Eritrean Torture Survivors Lose Appeal for Asylum Status in Israel

2023-02-08 21:23:05 Written by  Martin Plaut Published in English Articles Read 749 times

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Martin Plaut posted: " The 103-page ruling accepted the state’s position that desertion from the Eritrean army merits asylum only if it has an ideological dimension – “something more” that would indicate that the asylum seeker was genuinely being persecuted. Source: Haare" Martin Plaut

 

Martin Plaut

Feb 8

The 103-page ruling accepted the state’s position that desertion from the Eritrean army merits asylum only if it has an ideological dimension – “something more” that would indicate that the asylum seeker was genuinely being persecuted.

Source: Haaretz

The new ruling accepted the state’s position that desertion from the Eritrean army merits asylum only if it has an ideological dimension – ‘something more’ that would indicate that the asylum seeker was genuinely being persecuted.

People wait in line at the Population and Immigration Authority in Bnei Brak in December.

People wait in line at the Population and Immigration Authority in Bnei Brak in December.Credit: תומר אפלבאוםBar PelegGet email notification for articles from Bar PelegFollow

Feb 8, 2023 12:51 am IST

An appellate custody tribunal has ruled for the first time that the criteria Israel set in 2019 for approving Eritreans’ asylum requests complies with Israel’s interpretation of the 1951 Refugee Convention.

The ruling, issued last week, therefore rejected the applications of 34 asylum seekers who were jailed and tortured in Eritrea because they intended to desert the army. They fled to Israel in 2010.

The 103-page ruling accepted the state’s position that desertion from the Eritrean army merits asylum only if it has an ideological dimension – “something more” that would indicate that the asylum seeker was genuinely being persecuted.

Until early 2013, Eritreans couldn’t file asylum applications at all because Israel gave them collective protection, and the state therefore saw no point in examining individual requests. But even after it started considering such requests that May, it rejected most of them. In January 2022, Haaretz reported that 98.5 percent of Eritrean asylum requests were rejected after being examined in light of the new criteria.

The state has steadfastly insisted that desertion from the army, even if it carries a substantial penalty, isn’t grounds for asylum. In 2018, the Justice Ministry’s appellate custody tribunal rejected that position, saying that while desertion alone indeed isn’t grounds for asylum, it could be if deserting expressed a political opinion whose punishment could amount to persecution.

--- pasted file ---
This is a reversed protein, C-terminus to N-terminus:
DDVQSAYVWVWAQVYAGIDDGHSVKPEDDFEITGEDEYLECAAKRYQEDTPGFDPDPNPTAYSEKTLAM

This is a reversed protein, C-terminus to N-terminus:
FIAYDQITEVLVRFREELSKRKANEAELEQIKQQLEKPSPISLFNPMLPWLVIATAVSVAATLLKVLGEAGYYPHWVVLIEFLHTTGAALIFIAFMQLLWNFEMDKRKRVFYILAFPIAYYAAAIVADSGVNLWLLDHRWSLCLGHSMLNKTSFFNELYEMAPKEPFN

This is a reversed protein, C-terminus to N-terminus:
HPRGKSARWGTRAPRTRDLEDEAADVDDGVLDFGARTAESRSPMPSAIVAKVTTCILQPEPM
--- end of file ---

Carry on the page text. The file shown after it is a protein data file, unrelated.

The state appealed that ruling, but as part of the subsequent legal proceedings, it drafted new asylum criteria that required it reexamine some 3,000 asylum applications.

The tribunal’s judge, Chanania Guggenheim, said that both the opinion drafted by the Population and Immigration Authority’s legal adviser in 2013 and the criteria drafted by an advisory committee in 2019 were legal, so there was no reason to intervene in them.

“The document includes two principles that, if one of them exists alongside desertion or draft-dodging, could establish grounds for asylum,” he wrote. “Moreover, it lists indicators and circumstances that could influence the examination of an application, both positively and negatively.”

“Even assuming someone who returned to Eritrea would be persecuted because of his desertion, this persecution isn’t happening due to one of the grounds in the convention, such as political views or belonging to a certain social group,” he added.

He also wrote that “there is no barrier to the Population Authority interpreting the Refugee Convention so as to wield its authorities legally; it is even obliged to do so.” This interpretation will be binding unless and until the courts rule otherwise, he added.

Guggenheim stressed that his ruling doesn’t eliminate the need to examine every application individually. But he said the criteria are based on “reliable, up-to-date information about the country of origin” and constitute “a suitable tool that could be of help in examining asylum requests from Eritrea.”

He also rejected one appellant’s request to publish the criteria in full, lest this undermine the credibility of asylum proceedings. But he said the criteria ease the burden of proof on asylum seekers.

Michal Pomerantz, who represented one appellant, said she plans to appeal the ruling.

The ruling also noted that not long ago, similar appeals were heard by three Supreme Court justices, yet now, they are heard by a single custody judge. This has drawbacks, Guggenheim wrote, but it also has an advantage – the tribunal’s decisions can be appealed to the regular courts.

Finally, he said the state should consider suitable solutions for asylum seekers who have been here for a long time due to the non-refoulement policy, which bars the deportation of asylum seekers from certain countries where conditions are particularly bad. Nevertheless, he added, this issue is not within the tribunal’s purview.

 
Last modified on Wednesday, 08 February 2023 22:34